Socioeconomic differences in obesity among Mexican adolescents

S. Heidi Ullmann, Alison M. Buttenheim, Noreen Goldman, Anne R. Pebley, Rebeca Wong

Research output: Contribution to journalArticlepeer-review

14 Scopus citations


Objective. We investigate socioeconomic disparities in adolescent obesity in Mexico. Three questions are addressed. First, what is the social patterning of obesity among Mexican adolescents? Second, what are the separate and joint associations of maternal and paternal education with adolescent obesity net of household wealth? Third, are there differences in socioeconomic status (SES) gradients among Mexican boys and girls, rural residents and non-rural residents? Methods. Using data from the Mexican National Health Survey 2000 we examined the slope and direction of the association between SES and adolescent obesity. We also estimated models for sub-populations to examine differences in the social gradients in obesity by sex and non-rural residence. Results. We find that household economic status (asset ownership and housing quality) is positively associated with adolescent obesity. High paternal education is related to lower obesity risk, whereas the association between maternal education and obesity is positive, but not always significant. Conclusion. The household wealth components of SES appear to predispose Mexican adolescents to higher obesity risk. The effects of parental education are more complex. These findings have important policy implications in Mexico and the United States.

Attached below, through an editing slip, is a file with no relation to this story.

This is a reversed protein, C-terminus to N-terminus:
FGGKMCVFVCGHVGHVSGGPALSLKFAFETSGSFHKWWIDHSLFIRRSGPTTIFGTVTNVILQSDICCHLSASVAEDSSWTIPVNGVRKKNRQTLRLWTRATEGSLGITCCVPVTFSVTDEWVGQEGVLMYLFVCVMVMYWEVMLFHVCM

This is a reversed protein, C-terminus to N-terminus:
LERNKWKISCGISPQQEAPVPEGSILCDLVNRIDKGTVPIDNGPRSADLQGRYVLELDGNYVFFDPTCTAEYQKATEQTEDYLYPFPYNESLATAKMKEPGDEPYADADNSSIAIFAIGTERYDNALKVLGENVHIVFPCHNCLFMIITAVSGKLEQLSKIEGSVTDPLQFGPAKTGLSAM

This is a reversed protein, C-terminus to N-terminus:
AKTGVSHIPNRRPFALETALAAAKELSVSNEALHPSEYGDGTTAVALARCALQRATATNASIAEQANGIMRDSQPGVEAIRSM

Original languageEnglish (US)
Pages (from-to)e373-e380
JournalInternational Journal of Pediatric Obesity
Issue number2 -2
StatePublished - Jun 2011

All Science Journal Classification (ASJC) codes

  • Public Health, Environmental and Occupational Health
  • Health Policy
  • Nutrition and Dietetics
  • Pediatrics, Perinatology, and Child Health


  • Adolescents
  • Mexico
  • Obesity
  • Parental education
  • Socioeconomic status


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